Credits & Acknowledgements
This site would not be where it is today without the constant feedback and constructive criticism of Ed Coe and Marty Sachs. Both have provided input and commentary to this site throughout its development and without them, many of the features of this site wouldn't exist.
The MaizeGDB team personnel.
Our project comprises data from multiple sources. Here are some of the major sources of data.
PlantGDB currently provides our sequence data.
MaizeDB provided many of our initial data sets.
ZmDB provided many sequence-based supporting data sets early on.
United States Department of Agriculture and its Agricultural Research Services arm funds the MaizeGDB project.
Without external guidance, our project would never have had a chance to get off the ground.
The MaizeDB to MaizeGDB Transition National Steering Committee was a team of ten researchers from the maize community and beyond that supported us by providing both technical guidance as well as advice on content.
The MaizeGDB Working Group currently guides MaizeGDB's continued development.
The MaizeGDB project has been aided greatly by many freely available open source software packages and software groups. This page is here to give credit to these projects and groups and thank each and every one of them for their support to this project.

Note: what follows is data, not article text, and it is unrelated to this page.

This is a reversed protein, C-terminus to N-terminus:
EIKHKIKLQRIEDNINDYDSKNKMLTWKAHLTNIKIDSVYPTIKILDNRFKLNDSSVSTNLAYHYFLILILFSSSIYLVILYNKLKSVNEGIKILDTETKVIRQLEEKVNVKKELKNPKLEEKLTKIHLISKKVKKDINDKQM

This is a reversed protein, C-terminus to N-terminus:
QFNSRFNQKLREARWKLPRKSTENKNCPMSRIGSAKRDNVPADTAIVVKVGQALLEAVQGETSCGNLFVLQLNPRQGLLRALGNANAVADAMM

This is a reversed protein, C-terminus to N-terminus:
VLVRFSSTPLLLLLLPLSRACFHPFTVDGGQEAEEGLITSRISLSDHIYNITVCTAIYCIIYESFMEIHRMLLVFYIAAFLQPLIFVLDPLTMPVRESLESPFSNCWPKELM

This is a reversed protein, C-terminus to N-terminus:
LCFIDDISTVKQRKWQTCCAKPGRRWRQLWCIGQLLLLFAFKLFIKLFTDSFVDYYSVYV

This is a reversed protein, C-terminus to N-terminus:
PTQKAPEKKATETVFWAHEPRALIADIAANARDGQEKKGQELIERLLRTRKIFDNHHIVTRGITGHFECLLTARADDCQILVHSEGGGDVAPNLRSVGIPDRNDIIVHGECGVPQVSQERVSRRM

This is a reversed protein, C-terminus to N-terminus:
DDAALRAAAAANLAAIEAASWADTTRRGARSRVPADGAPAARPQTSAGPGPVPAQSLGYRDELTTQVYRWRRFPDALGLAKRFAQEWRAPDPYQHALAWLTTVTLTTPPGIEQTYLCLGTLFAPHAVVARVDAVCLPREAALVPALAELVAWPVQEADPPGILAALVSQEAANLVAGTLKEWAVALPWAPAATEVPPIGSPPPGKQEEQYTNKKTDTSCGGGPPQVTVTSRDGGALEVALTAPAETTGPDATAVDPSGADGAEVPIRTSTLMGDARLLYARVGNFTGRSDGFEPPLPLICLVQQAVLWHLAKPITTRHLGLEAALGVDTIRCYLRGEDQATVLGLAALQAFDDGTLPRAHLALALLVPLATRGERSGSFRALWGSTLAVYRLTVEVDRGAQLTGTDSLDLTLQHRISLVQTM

Backend: Our backend utilizes several open-source packages:
Red Hat Linux (in modified form) provides our operating system support. Linux is a free Unix-type operating system originally created by Linus Torvalds with the assistance of developers around the world.
Apache HTTP Server (again, modified) meets our web-serving needs. The Apache HTTP server is a secure, efficient and extensible server that provides HTTP services in sync with the current HTTP standards.
MySQL provides some of our internal database needs. MySQL is the world's most popular Open Source Database, designed for speed, power and precision in mission critical, heavy load use.
Oracle 9i supports the primary data functions of MaizeDb. With nearly 140 tables and thousands of records, limited use of indexes and underlying Oracle native, this schema can be ported to virtually any relational database system. Oracle is committed to advancing genome bioinformatics.
Middleware: Our middleware is written in two open-source languages:
PHP is a widely-used general-purpose scripting language that is especially suited for Web development and can be embedded into HTML.
Perl is a high-level programming language with an eclectic heritage written by Larry Wall and a cast of thousands. It derives from the ubiquitous C programming language and to a lesser extent from sed, awk, the Unix shell, and at least a dozen other tools and languages. Perl's process, file, and text manipulation facilities make it particularly well-suited for tasks involving quick prototyping, system utilities, software tools, system management tasks, database access, graphical programming, networking, and world wide web programming.
Web Interface: Our web interface was developed in-house. Interface input was provided by a great many people and groups, with special note as follows:
The PHP Group provided many excellent comments and guidance.
WebDesign-L provided much additional support and commentary.
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